position = query_open_position_by_symbol(data.symbol,include_dust=False)
    has_position = position is not None

Step 3: Fetch position for symbol

In a third step we query for any open position by symbol. By calling this function we receive a boolean value indicating whether an open position for that symbol exists or not.

    position = query_open_position_by_symbol(data.symbol,include_dust=False)
    has_position = position is not None

Step 3: Resolve buy or sell signals

In a third step, the heart and soul of our algorithm is defined: its trading strategy. We use the order API to create orders. Specifically, the algorithm places a market order going long if the shorter EMA crosses above the longer for 80% of the account balance.

We also define a sell logic, which closes the open position if the algorithm detects an open position and the shorter crosses below the longer EMA.

  if ema_short > ema_long and not has_position: 
        order_market_target(symbol=data.symbol, target_percent=0.8)

    elif ema_short < ema_long and has_position:
         close_position(data.symbol)

Putting the pieces together

If we put all these steps together, we get the following little code snippet, which we can subsequently put through our first backtest:

def initialize(state):
    pass

@schedule(interval="6h", symbol="BTCUSDT")
def handler(state, data):


    '''
    1) Compute indicators from data and add parameters into strategy
    '''    
    ema_short = data.ema(20).last
    ema_long = data.ema(50).last    
    
    '''
    2) Fetch position for symbol
    '''
    position = query_open_position_by_symbol(data.symbol,include_dust=False)
    has_position = position is not None


    '''
    4) Resolve buy or sell signals     
    '''
    if ema_short > ema_long and not has_position: 
       order_market_target(symbol=data.symbol, target_percent=0.8)
        
    elif ema_short < ema_long and has_position:
        close_position(data.symbol)

Backtesting the Python Bot on Historical Data

In order to evaluate our beginner-level cryptocurrency trading bot, we run the above code in the Trality backtester and obtain the following results:

Backtesting
Performance of Python Trading Bot (1h) BTCUSDT EMA Crossover (20,50) 28.06.2022-28.07.2022

The figure above shows the results of our Python trading bot from June 28 2022 to July 28 2022. Backtests on Trality always include exchange fees and can be modeled to account for slippage. As evidenced by the individual positions and stats, the bot executed 4 trades and the total return over the specified period is -6.61% while benchmark performance is 10.65%.

The next and final step is the optimization phase.

Optimizing Strategy Parameters

Creating a profitable Python-based bot can be challenging. Even when you have an algorithm idea you are satisfied with, optimizing its parameters can be frustrating and time-consuming. That’s why our research team built the Optimizer.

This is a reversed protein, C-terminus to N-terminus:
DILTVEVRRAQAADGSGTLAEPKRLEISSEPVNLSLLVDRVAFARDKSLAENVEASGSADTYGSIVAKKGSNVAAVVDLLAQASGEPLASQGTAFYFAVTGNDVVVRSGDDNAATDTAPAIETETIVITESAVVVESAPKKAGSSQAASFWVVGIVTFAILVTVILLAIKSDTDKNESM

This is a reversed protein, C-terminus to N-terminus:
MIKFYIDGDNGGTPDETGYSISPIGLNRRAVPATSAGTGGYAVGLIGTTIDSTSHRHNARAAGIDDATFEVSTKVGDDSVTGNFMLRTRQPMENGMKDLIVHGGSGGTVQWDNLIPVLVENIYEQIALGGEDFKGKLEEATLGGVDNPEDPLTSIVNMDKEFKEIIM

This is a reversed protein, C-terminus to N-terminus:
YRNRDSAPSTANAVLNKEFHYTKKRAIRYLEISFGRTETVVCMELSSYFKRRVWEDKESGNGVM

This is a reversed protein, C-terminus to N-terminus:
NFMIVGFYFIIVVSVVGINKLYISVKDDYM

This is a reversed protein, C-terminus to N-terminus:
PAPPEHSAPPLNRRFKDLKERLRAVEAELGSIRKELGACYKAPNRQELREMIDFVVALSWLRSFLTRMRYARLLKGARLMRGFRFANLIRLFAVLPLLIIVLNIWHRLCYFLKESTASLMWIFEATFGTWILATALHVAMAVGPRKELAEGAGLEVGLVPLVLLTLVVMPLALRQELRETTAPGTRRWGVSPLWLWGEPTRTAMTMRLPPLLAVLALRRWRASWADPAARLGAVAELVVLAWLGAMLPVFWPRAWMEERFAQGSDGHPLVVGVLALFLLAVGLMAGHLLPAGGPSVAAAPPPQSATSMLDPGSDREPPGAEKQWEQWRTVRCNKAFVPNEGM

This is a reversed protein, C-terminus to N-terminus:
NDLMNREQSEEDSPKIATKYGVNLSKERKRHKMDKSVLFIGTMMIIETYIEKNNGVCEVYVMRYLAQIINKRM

A new feature for the backtester when creating Python Code Bots, the Optimizer will allow you to automate the parameter optimization process. When writing your bot code, you simply define relevant parameters and their respective ranges that you want to be optimized to achieve the highest PnL, and let the Optimizer do its magic.

Trality’s Optimizer Walkthrough

We have made the process for the optimization of your bot very simple. Let's say we want to find the optimal period for ema_short and ema_long to achieve the highest possible return.

As you can see from the code below, we will need to add our new feature annotation @parameter on top of the initializer. Once that is done, to use the @parameter annotations we need to add the params object to the functions and to the indicators.

@parameter(name="ema_short", type="float", default=20, min=10, max=25, enabled=True)
@parameter(name="ema_long", type="float", default=50, min=30, max=60, enabled=True)
def initialize(state, params):
    pass

@schedule(interval="6h", symbol="BTCUSDT")
def handler(state, data, params):


    '''
    1) Compute indicators from data
    '''
    ema_short = data.ema(params.ema_short).last
    ema_long = data.ema(params.ema_long).last

    '''
    2) Fetch position for symbol
    '''
    position = query_open_position_by_symbol(data.symbol,include_dust=False)
    has_position = position is not None


    '''
    4) Resolve buy or sell signals
    '''
    if ema_short > ema_long and not has_position:
       order_market_target(symbol=data.symbol, target_percent=0.8)

    elif ema_short < ema_long and has_position:
        close_position(data.symbol)

Now it’s ready to be optimized. Don’t forget to activate the optimizer under advanced settings!

Backtesting
Performance of Optimized Python Trading Bot

Running the Optimizer, it was found that the optimal parameter for ema_short is 10 and for ema_long is 30. You can see the backtesting results in the image above. With the optimal parameters, the bot managed to increase total return from -6.61% to 3.21%.

Takeaways for Your Python Trading Bot

It is important to note that this is a fairly simple trading bot, which is meant as a starting point for your analysis. Trality offers many more possibilities to create bots that will help you to significantly outperform the market. In order to do so, more nuanced elements of your code might become necessary, such as trading on multiple intervals and with multiple coins or using sophisticated order management with multiple order types. And last but not least, leverage Trality’s state-of-the-art Optimizer to automatically optimize your strategy parameters to find the best settings for maximum profit.

To find further information on our features please visit our documentation. And if you are looking to get started, we recommend taking a look at our Masterclass.


Disclaimer: None of what is found in this article should be considered investment advice. The above article is merely an opinion piece and does not represent any kind of trading advice or suggestions on how to invest, how to trade or in which assets to invest in or suggestions on how trading bots or trading algorithms can or should be used! Always do your own research before investing and always (!) only invest what you can afford to lose! Backtests are not indicative of future results.